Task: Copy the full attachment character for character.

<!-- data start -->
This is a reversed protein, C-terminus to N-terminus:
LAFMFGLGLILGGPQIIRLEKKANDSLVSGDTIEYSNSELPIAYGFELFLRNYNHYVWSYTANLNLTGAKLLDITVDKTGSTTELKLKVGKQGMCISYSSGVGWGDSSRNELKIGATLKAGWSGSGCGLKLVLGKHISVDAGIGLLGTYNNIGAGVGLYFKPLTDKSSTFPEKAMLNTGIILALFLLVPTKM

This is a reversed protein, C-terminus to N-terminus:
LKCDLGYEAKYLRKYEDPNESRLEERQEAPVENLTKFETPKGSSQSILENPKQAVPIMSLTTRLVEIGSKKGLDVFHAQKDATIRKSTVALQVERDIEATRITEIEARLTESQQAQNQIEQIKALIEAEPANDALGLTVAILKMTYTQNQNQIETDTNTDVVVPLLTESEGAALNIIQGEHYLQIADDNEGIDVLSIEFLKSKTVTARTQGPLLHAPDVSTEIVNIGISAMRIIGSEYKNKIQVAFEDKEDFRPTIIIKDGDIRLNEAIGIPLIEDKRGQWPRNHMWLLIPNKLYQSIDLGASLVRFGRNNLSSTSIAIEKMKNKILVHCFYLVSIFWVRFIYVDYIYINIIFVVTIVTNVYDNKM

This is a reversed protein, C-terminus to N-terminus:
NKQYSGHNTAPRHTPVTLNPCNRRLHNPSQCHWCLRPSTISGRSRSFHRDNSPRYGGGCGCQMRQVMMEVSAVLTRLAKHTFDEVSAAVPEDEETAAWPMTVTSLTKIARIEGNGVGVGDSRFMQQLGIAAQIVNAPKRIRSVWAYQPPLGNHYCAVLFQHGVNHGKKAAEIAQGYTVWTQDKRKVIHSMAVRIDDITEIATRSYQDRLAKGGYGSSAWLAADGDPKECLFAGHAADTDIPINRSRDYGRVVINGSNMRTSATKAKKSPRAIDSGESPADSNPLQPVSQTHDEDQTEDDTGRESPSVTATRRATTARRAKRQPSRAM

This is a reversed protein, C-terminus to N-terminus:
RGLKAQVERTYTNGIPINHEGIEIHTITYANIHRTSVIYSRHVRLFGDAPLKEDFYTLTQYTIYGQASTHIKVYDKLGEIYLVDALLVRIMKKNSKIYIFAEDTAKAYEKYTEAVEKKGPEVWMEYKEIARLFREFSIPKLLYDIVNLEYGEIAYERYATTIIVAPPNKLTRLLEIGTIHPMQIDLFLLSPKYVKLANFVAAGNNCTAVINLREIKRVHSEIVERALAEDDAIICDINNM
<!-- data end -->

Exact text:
This is a reversed protein, C-terminus to N-terminus:
LAFMFGLGLILGGPQIIRLEKKANDSLVSGDTIEYSNSELPIAYGFELFLRNYNHYVWSYTANLNLTGAKLLDITVDKTGSTTELKLKVGKQGMCISYSSGVGWGDSSRNELKIGATLKAGWSGSGCGLKLVLGKHISVDAGIGLLGTYNNIGAGVGLYFKPLTDKSSTFPEKAMLNTGIILALFLLVPTKM

This is a reversed protein, C-terminus to N-terminus:
LKCDLGYEAKYLRKYEDPNESRLEERQEAPVENLTKFETPKGSSQSILENPKQAVPIMSLTTRLVEIGSKKGLDVFHAQKDATIRKSTVALQVERDIEATRITEIEARLTESQQAQNQIEQIKALIEAEPANDALGLTVAILKMTYTQNQNQIETDTNTDVVVPLLTESEGAALNIIQGEHYLQIADDNEGIDVLSIEFLKSKTVTARTQGPLLHAPDVSTEIVNIGISAMRIIGSEYKNKIQVAFEDKEDFRPTIIIKDGDIRLNEAIGIPLIEDKRGQWPRNHMWLLIPNKLYQSIDLGASLVRFGRNNLSSTSIAIEKMKNKILVHCFYLVSIFWVRFIYVDYIYINIIFVVTIVTNVYDNKM

This is a reversed protein, C-terminus to N-terminus:
NKQYSGHNTAPRHTPVTLNPCNRRLHNPSQCHWCLRPSTISGRSRSFHRDNSPRYGGGCGCQMRQVMMEVSAVLTRLAKHTFDEVSAAVPEDEETAAWPMTVTSLTKIARIEGNGVGVGDSRFMQQLGIAAQIVNAPKRIRSVWAYQPPLGNHYCAVLFQHGVNHGKKAAEIAQGYTVWTQDKRKVIHSMAVRIDDITEIATRSYQDRLAKGGYGSSAWLAADGDPKECLFAGHAADTDIPINRSRDYGRVVINGSNMRTSATKAKKSPRAIDSGESPADSNPLQPVSQTHDEDQTEDDTGRESPSVTATRRATTARRAKRQPSRAM

This is a reversed protein, C-terminus to N-terminus:
RGLKAQVERTYTNGIPINHEGIEIHTITYANIHRTSVIYSRHVRLFGDAPLKEDFYTLTQYTIYGQASTHIKVYDKLGEIYLVDALLVRIMKKNSKIYIFAEDTAKAYEKYTEAVEKKGPEVWMEYKEIARLFREFSIPKLLYDIVNLEYGEIAYERYATTIIVAPPNKLTRLLEIGTIHPMQIDLFLLSPKYVKLANFVAAGNNCTAVINLREIKRVHSEIVERALAEDDAIICDINNM